View Full Version : Bram Stoker is responsible for creating the archetypal horror villain

06-03-2011, 02:11 PM
I have done exstensive reading of the horror genre, and I have found that much of post Stoker horror seems to use Dracula as a template for it's villains. Dracula himself can be considered a very terrifying villain, in that he remains in the shadows for the majority of the novel, creating a sense of suspense and mystique surrounding the character. And, if one looks to more modern horror, many villains fall under this category.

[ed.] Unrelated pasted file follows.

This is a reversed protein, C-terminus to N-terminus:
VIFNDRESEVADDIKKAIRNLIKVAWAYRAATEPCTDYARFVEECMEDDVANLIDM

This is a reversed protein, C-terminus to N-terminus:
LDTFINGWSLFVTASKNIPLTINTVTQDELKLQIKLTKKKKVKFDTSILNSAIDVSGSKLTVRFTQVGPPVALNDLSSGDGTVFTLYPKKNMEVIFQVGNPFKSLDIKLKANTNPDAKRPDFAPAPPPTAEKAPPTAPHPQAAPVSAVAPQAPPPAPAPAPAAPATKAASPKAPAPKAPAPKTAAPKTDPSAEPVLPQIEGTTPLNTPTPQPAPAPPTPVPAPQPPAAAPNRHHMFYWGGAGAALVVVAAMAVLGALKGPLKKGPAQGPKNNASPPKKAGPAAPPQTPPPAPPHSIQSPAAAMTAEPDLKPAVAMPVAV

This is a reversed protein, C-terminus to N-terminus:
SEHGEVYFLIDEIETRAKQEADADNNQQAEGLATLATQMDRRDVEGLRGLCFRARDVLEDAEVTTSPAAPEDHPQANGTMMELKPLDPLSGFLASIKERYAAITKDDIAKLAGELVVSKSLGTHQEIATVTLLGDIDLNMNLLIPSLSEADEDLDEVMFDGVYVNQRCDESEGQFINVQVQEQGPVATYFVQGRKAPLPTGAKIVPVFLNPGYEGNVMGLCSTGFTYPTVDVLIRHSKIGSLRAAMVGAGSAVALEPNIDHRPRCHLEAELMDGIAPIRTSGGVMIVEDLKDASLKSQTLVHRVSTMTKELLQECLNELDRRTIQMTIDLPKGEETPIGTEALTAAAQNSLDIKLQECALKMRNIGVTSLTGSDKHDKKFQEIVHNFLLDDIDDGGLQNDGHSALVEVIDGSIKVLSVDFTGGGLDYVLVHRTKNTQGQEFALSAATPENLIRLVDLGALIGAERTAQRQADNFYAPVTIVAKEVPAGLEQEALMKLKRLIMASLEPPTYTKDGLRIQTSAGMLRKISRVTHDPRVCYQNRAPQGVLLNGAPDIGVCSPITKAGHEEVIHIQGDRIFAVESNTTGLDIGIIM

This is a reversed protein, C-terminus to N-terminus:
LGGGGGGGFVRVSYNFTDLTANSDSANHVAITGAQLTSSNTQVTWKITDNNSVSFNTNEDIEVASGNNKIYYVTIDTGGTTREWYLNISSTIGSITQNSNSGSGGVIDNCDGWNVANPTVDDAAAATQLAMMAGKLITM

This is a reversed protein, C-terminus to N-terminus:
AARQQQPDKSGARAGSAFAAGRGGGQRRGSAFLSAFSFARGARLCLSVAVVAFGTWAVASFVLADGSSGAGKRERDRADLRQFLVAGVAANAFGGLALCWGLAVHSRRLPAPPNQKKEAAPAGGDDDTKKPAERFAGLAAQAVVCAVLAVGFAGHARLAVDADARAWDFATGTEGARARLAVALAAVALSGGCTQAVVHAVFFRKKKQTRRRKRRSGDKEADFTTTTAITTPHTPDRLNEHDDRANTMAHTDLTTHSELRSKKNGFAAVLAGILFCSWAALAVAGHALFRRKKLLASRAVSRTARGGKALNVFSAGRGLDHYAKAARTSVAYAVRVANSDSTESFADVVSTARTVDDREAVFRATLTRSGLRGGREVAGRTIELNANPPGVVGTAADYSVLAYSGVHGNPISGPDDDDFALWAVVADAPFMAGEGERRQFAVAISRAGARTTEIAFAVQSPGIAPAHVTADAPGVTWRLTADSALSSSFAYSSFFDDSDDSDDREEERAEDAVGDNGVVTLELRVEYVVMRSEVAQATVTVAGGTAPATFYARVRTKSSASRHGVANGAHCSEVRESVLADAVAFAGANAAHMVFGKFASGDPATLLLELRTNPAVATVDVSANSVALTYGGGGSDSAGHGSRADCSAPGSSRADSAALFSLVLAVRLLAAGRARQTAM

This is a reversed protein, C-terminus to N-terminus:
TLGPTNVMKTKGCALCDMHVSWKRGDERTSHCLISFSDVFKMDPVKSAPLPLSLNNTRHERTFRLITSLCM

Take Lovecraft as an example. Lovecraft, though he deviates slightly from Stokers craft of the villain, making them into intangible monstrosities, we will usually not see the villain until the end of the piece, as his eldritch abominations often lurk just below the surface of peception until revealing their monstrous forms to a quickly maddened character at the end.

Then, if we go a little furhter, we can look at Richard Matheson's Hell House, where the villain, Emeric Balasco, is not seen until the very end.

Tne of course there is Stephen King, who's villains are quite apparently Dracula-esque, the most notable examples being Kurt Barlow(who is meant to be Dracula), Randall Flagg, and Pennywise the Dancing Clown.

Are there any thoughts on the topic?